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  •     June weather was “very variable to say the least,” Richard G. Hendrickson, the United States Cooperative weather observer in Bridgehampton, wrote in his monthly weather report.
        In the first week of last month, on June 5, the high was just 63 degrees, and cool temps of 65 and 66 were recorded again on the 17th and 18th, but on June 20 and 21, Mr. Hendrickson recorded a sweltering 91 degrees, and on June 22 it was 92.

  •     Consistency ruled the day at the East Hampton Village Board’s organizational meeting on Monday.

  •    It’s been a long time since I’ve been single and in the market, but having a contractor do some work around the house this year kind of took me back to the thrills and insecurities of my dating days.

  •    When photography was invented, people said painting was dead, and when CDs came along, many thought vinyl recordings were dead. Then, with the rise of downloadable digital music, CDs looked destined for the trash heap.
        But things have a way of coming full circle. Painting is alive and well, and so, too, is vinyl, according to Craig Wright, who will open Innersleeve Records in Amagansett Square early next month, offering new and used LPs and CDs, along with rare poster art and music memorabilia.

  • On LTV, Stefanie Sacks wants to change how people think about eating
  •     The term “action painting” may have been coined to describe Jackson Pollock’s style of working, but it could be just as apt a description of a 4-year-old’s natural exuberance when faced with a blank white sheet, a vivid selection of paints, a turkey baster, and some sticks.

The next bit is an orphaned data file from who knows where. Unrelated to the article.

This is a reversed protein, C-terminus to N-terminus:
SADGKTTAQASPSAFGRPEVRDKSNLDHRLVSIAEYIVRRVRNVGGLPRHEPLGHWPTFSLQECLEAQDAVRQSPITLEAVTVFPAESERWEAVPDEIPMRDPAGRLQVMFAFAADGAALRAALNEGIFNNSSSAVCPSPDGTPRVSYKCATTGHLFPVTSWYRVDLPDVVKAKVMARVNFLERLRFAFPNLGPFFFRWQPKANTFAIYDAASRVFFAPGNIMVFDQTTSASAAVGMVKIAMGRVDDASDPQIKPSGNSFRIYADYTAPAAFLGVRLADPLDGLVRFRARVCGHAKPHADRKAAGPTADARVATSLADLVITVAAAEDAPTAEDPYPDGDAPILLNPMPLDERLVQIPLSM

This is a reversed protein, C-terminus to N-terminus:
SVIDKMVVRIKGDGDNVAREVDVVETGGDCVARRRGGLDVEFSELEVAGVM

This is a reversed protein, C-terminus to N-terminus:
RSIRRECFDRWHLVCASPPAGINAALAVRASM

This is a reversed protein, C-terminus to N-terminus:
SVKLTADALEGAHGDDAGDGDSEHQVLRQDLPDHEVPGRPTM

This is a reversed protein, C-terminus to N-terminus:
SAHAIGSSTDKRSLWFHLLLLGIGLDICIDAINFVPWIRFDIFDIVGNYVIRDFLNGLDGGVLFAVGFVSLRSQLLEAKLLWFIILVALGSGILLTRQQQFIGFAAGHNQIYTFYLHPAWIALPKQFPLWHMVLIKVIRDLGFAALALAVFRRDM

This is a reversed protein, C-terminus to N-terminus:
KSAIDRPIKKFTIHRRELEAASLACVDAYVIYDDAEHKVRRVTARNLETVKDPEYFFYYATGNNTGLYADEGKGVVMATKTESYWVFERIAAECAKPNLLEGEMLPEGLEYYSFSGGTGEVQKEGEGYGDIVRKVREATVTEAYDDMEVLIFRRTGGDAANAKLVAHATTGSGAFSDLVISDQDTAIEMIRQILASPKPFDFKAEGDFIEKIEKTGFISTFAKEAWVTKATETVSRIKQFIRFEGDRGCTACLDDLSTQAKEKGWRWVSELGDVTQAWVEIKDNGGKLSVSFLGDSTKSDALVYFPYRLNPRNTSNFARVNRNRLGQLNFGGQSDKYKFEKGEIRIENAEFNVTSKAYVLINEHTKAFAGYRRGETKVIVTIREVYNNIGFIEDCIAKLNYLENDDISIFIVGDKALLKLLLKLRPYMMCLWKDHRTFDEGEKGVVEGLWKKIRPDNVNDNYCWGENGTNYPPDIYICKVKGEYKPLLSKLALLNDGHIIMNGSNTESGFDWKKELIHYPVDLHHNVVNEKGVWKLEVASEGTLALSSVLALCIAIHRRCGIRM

•     In one sense, my basement flood couldn’t have happened at a better time. With Christmas approaching, the drive to accumulate (or should I say, more generously, “to give”) more worldly possessions grows ever stronger. The wanting is magnified. Consumerism calls. The pent-up demand begs for release.

  • East Hampton Town Supervisor Bill Wilkinson has narrowly won a second term, claiming victory by the smallest margin in East Hampton Town history.
  •     The Charles H. Adams house, a newly restored Queen Anne-style gem on Lee Avenue in East Hampton, is impressive at any distance, but up close the fine craftsmanship is jaw-dropping.
        “It’s what makes the house unique,” Marsha Soffer said. Ms. Soffer oversaw the two-year restoration on behalf of the Fine Greenwald Foundation, a private charitable organization that inherited the house from her  uncle, Martin Fine, in 2008. She is a member of its board.

  • A razor-thin margin separated the two candidates for East Hampton Town supervisor on Tuesday afternoon as absentee ballots continue to be reviewed.